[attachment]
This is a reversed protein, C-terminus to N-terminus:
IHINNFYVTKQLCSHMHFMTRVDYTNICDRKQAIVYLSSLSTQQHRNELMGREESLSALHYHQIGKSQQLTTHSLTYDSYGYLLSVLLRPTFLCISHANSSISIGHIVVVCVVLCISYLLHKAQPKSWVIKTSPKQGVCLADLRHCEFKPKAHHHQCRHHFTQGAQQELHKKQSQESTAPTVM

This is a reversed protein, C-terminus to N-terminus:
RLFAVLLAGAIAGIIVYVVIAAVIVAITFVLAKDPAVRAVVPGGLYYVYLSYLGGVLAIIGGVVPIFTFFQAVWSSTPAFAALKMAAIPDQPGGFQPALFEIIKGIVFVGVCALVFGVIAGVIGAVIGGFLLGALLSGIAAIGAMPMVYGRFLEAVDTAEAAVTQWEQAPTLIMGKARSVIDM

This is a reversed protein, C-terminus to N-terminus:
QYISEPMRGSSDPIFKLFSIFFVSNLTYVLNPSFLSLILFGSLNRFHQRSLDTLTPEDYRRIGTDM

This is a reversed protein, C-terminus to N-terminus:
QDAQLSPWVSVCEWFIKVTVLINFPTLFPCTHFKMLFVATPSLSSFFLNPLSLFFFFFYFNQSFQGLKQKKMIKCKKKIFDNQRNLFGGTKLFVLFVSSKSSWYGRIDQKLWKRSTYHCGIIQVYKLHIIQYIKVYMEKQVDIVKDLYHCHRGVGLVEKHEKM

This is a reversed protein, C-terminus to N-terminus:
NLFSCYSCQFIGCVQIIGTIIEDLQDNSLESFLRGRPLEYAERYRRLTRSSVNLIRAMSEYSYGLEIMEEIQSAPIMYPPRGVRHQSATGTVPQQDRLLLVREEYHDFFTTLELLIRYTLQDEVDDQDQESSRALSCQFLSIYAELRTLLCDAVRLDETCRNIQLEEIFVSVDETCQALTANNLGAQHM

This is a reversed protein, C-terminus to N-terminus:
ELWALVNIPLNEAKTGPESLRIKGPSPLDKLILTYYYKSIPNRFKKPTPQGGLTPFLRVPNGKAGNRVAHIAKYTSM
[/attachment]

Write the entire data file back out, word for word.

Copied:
This is a reversed protein, C-terminus to N-terminus:
IHINNFYVTKQLCSHMHFMTRVDYTNICDRKQAIVYLSSLSTQQHRNELMGREESLSALHYHQIGKSQQLTTHSLTYDSYGYLLSVLLRPTFLCISHANSSISIGHIVVVCVVLCISYLLHKAQPKSWVIKTSPKQGVCLADLRHCEFKPKAHHHQCRHHFTQGAQQELHKKQSQESTAPTVM

This is a reversed protein, C-terminus to N-terminus:
RLFAVLLAGAIAGIIVYVVIAAVIVAITFVLAKDPAVRAVVPGGLYYVYLSYLGGVLAIIGGVVPIFTFFQAVWSSTPAFAALKMAAIPDQPGGFQPALFEIIKGIVFVGVCALVFGVIAGVIGAVIGGFLLGALLSGIAAIGAMPMVYGRFLEAVDTAEAAVTQWEQAPTLIMGKARSVIDM

This is a reversed protein, C-terminus to N-terminus:
QYISEPMRGSSDPIFKLFSIFFVSNLTYVLNPSFLSLILFGSLNRFHQRSLDTLTPEDYRRIGTDM

This is a reversed protein, C-terminus to N-terminus:
QDAQLSPWVSVCEWFIKVTVLINFPTLFPCTHFKMLFVATPSLSSFFLNPLSLFFFFFYFNQSFQGLKQKKMIKCKKKIFDNQRNLFGGTKLFVLFVSSKSSWYGRIDQKLWKRSTYHCGIIQVYKLHIIQYIKVYMEKQVDIVKDLYHCHRGVGLVEKHEKM

This is a reversed protein, C-terminus to N-terminus:
NLFSCYSCQFIGCVQIIGTIIEDLQDNSLESFLRGRPLEYAERYRRLTRSSVNLIRAMSEYSYGLEIMEEIQSAPIMYPPRGVRHQSATGTVPQQDRLLLVREEYHDFFTTLELLIRYTLQDEVDDQDQESSRALSCQFLSIYAELRTLLCDAVRLDETCRNIQLEEIFVSVDETCQALTANNLGAQHM

This is a reversed protein, C-terminus to N-terminus:
ELWALVNIPLNEAKTGPESLRIKGPSPLDKLILTYYYKSIPNRFKKPTPQGGLTPFLRVPNGKAGNRVAHIAKYTSM